- Expand Medicaid.

House Democratic leaders say they will pay for the new costs in the bill by making Medicare and Medicaid more efficient; imposing a 5.4% tax surcharge on individuals with adjusted gross incomes over $500,000 and married couples with adjusted gross incomes over $1 million; and adopting “other tax measures.”

THE SPONSOR TEAM

Dingell, who introduced the bill, is chairman emeritus of the House Energy and Commerce Committee. The current chairman of the committee, Rep. Henry Waxman, D-Calif., is one of the other lead sponsors of H.R. 3962.

The lead sponsor team also includes House Ways and Means Chairman Charles Rangel, D-N.Y., House Education and Labor Chairman George Miller, D-Calif.; and 3 subcommittee chairmen — Rep. Pete Stark, D-Calif.; Rep. Frank Pallone, D-N.J.; and Rep. Robert Andrews, D-N.J.

“We have the world’s best doctors and nurses, but because millions of our people have no access to the care they provide, we’ve become the unhealthiest industrialized nation on the globe,” Dingell says in a statement about the bill. “That is about to change because of H.R. 3962.”

THE CBO/JCT ANALYSIS

The projected effect of any health bill on the federal budget is a key factor this year, because the United States already is running a huge deficit, and many lawmakers say they will refuse to vote for a bill that seems to likely to make the deficit worse.

Analysts at the Congressional Budget Office and the Joint Committee on Taxation say they believe implementing the bill as written would cost $1.055 trillion over 10 years, but that spending cuts, revenue raisers and other bill provisions and effects would more than offset program costs. The bill could lead to a $104 billion net reduction in the deficit between 2010 and 2019, and, “in the subsequent decade, the collective effect of its provisions would probably be slight reductions in federal budget deficits,” the CBO and JCT analysts in a summary of their findings.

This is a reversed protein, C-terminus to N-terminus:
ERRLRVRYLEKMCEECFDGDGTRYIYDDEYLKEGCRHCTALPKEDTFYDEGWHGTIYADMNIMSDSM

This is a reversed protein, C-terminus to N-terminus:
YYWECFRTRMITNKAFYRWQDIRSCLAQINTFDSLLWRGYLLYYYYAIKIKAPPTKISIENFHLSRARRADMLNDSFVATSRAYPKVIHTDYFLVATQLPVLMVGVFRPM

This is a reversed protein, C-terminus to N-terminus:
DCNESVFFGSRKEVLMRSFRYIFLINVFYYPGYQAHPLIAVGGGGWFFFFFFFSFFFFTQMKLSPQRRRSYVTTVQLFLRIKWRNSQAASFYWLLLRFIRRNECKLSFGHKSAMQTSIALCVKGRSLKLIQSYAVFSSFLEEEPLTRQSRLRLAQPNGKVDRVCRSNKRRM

The $1.055 trillion spending total would include $425 billion in new spending on Medicaid and the Children’s Health Insurance Program, and $605 billion in subsidies for health insurance sold through the proposed exchange system.

Even after the bill was fully implemented, the country still might have about 18 million uninsured, non-elderly residents, including about 6 million “unauthorized immigrants” and 12 million citizens and legal residents, the analysts predict.

Insurers have complained that the CLASS Act LTC program appears not to be actuarially sound.

Starting in the decade following 2029, the program probably would start to run a deficit, but the deficit would be relatively small compared with the effects of other H.R. 3962 provisions, the analysts write.

CBO and JCT analysts warned that projections of the Senate Finance Committee health bill might not be accurate, because the bill includes a provision that would hold down the rate of increase in physician reimbursement rates. Congress has never been able to make that kind of provision stick, the analysts write.